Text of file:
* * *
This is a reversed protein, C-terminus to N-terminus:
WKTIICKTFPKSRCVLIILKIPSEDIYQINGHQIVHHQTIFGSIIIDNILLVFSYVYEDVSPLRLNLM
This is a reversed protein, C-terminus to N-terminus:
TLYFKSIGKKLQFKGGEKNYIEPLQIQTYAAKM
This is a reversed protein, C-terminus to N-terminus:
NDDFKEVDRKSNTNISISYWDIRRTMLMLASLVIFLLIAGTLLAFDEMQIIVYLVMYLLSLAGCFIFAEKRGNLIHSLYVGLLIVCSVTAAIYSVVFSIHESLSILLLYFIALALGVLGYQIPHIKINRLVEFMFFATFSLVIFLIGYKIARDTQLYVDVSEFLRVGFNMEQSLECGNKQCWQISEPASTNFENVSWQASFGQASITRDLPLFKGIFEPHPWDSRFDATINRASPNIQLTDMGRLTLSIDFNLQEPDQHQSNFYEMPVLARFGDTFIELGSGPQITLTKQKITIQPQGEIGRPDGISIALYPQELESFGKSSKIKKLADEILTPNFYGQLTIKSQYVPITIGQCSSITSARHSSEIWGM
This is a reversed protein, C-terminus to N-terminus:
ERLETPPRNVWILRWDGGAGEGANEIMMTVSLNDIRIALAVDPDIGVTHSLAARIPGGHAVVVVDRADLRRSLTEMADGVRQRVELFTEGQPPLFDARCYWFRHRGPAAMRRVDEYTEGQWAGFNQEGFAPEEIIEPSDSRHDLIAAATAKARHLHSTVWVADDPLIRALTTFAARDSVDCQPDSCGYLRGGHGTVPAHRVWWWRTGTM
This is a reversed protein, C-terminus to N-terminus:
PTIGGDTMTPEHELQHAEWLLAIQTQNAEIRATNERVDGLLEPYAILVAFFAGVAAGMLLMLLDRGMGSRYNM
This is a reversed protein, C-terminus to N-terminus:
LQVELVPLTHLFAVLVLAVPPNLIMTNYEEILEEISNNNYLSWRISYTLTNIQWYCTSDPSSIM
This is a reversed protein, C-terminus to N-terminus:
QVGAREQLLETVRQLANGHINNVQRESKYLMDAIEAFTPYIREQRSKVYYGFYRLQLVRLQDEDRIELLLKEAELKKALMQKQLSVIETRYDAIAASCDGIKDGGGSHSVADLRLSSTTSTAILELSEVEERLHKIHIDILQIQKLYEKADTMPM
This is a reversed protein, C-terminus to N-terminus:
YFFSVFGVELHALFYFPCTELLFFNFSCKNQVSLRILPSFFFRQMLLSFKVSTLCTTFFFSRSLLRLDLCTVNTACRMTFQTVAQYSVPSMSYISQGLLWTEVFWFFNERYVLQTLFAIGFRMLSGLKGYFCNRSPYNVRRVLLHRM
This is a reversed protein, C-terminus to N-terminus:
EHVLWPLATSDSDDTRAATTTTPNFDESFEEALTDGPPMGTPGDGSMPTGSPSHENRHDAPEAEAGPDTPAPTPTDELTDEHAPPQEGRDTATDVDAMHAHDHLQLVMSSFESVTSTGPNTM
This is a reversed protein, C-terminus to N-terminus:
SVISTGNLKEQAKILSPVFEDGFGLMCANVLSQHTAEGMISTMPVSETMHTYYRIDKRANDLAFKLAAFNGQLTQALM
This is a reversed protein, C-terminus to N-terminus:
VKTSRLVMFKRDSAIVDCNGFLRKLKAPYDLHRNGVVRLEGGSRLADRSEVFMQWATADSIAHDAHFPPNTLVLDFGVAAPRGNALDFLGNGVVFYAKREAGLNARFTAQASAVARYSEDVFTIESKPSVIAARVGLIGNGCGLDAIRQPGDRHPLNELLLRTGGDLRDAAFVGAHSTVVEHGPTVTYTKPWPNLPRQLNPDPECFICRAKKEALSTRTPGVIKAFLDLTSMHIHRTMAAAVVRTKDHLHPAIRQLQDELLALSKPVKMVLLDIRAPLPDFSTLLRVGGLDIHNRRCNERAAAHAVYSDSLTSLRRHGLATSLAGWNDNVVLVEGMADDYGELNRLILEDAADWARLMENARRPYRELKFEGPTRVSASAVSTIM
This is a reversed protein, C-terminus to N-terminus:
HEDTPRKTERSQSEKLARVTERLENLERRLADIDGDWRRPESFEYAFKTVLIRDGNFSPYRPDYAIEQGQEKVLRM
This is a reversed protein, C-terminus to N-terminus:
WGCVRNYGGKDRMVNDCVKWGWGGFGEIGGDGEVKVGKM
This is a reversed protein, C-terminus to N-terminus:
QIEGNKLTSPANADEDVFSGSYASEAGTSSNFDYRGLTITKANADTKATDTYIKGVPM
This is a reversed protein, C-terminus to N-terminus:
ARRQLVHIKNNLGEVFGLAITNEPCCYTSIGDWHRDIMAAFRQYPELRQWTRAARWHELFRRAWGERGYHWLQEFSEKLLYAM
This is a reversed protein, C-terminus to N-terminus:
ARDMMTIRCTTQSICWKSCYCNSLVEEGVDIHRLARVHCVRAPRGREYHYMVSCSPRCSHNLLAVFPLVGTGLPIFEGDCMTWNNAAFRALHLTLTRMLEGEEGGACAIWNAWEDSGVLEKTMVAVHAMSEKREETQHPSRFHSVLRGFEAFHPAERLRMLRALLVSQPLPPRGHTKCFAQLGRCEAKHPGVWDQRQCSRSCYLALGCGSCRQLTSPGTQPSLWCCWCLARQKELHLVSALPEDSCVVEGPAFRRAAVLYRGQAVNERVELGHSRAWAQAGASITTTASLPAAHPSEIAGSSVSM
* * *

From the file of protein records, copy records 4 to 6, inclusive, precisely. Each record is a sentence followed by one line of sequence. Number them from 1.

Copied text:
This is a reversed protein, C-terminus to N-terminus:
ERLETPPRNVWILRWDGGAGEGANEIMMTVSLNDIRIALAVDPDIGVTHSLAARIPGGHAVVVVDRADLRRSLTEMADGVRQRVELFTEGQPPLFDARCYWFRHRGPAAMRRVDEYTEGQWAGFNQEGFAPEEIIEPSDSRHDLIAAATAKARHLHSTVWVADDPLIRALTTFAARDSVDCQPDSCGYLRGGHGTVPAHRVWWWRTGTM
This is a reversed protein, C-terminus to N-terminus:
PTIGGDTMTPEHELQHAEWLLAIQTQNAEIRATNERVDGLLEPYAILVAFFAGVAAGMLLMLLDRGMGSRYNM
This is a reversed protein, C-terminus to N-terminus:
LQVELVPLTHLFAVLVLAVPPNLIMTNYEEILEEISNNNYLSWRISYTLTNIQWYCTSDPSSIM